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Illinois EPA releases air quality report for 2005          Send a link to a friend

Trends still show Illinois' air quality well within established standards

Unusual weather early in 2005 affects data for one pollutant

[FEB. 12, 2007]  SPRINGFIELD -- Air quality in Illinois was either good or moderate 90 percent of the time throughout Illinois in 2005, according to the 35th Annual Air Quality Report, released by the Illinois EPA.

While this is a decrease from the air quality numbers in 2004, it is consistent with the air quality trends the state has experienced in the past. Air quality trends still show air pollution levels well below the standards on a statewide basis.

In 2005, Illinois as well as other Midwestern and Northeastern states experienced one of the most unusual air quality episodes in recent history. For the first time in Illinois, Air Pollution Action Days were called outside of the ozone season, May through September, with three action days being called in February due to elevated levels of fine particulate matter (PM2.5). Scientists determined that a combination of a stagnating regional air mass and combustion of winter fuels region wide was the main cause of this incident.

This unusual episode provided the Illinois EPA with the opportunity to thoroughly discuss fine particulate matter, which led to additional public education about the causes and health concerns of this pollutant.

"While annual trends show the statewide levels of pollutants well below the federal standards, there are still some areas in Illinois where improvement is still needed," said Illinois EPA Director Doug Scott. "The Illinois EPA continues its commitment to improve air quality throughout the state and the region."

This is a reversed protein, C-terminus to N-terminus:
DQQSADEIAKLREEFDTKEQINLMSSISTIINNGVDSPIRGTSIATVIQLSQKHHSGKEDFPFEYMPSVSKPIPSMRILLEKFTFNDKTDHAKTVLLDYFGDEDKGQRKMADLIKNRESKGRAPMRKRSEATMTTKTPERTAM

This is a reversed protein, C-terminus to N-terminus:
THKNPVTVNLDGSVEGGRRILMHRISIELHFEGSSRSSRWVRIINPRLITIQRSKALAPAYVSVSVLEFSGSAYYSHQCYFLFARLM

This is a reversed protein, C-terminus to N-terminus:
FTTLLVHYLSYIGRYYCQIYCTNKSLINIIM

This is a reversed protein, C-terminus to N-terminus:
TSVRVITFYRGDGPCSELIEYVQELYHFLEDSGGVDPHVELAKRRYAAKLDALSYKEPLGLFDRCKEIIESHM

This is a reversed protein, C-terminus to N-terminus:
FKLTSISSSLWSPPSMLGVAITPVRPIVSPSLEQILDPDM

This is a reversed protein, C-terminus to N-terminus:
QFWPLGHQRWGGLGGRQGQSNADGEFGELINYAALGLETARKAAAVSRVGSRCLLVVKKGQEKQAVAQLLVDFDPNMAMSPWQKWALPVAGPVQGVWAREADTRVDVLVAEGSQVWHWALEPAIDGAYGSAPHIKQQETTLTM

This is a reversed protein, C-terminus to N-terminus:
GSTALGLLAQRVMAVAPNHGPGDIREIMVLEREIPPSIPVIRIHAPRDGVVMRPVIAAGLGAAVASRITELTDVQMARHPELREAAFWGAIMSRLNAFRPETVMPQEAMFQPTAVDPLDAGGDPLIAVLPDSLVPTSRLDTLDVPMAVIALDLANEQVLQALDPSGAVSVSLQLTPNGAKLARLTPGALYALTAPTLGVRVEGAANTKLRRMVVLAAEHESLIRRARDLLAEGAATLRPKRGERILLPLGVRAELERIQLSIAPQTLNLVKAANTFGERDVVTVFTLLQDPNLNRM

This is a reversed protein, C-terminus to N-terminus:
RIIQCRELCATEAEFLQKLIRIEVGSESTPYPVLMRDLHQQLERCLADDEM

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The Annual Air Quality Report consists of data collected from a large network of air monitoring equipment throughout the State of Illinois. The Illinois EPA operates and maintains more than 80 air monitoring sites featuring over 200 instruments, which monitor for numerous pollutants, including ozone, particulate matter, sulfur dioxide, nitrogen dioxide, carbon monoxide and lead.

The monitoring network is strategically designed to identify air pollution trends. The data collected are then used to keep the public informed and to identify potential need for change in the Agency's approach to air pollution regulation.

In 2006, the state of Illinois established itself as a national leader in reducing harmful mercury, sulfur dioxide and nitrogen oxide emissions from power plants. These deep reductions will help improve the air quality and protect the health of the people of Illinois for generations to come.

The 2005 Annual Air Quality Report is available on the Illinois EPA web site at Printed copies can be requested from the Illinois EPA's Bureau of Air at 217/782-9315.

(Text copied from Illinois Environmental Protection Agency news release received from the Illinois Office of Communication and Information)

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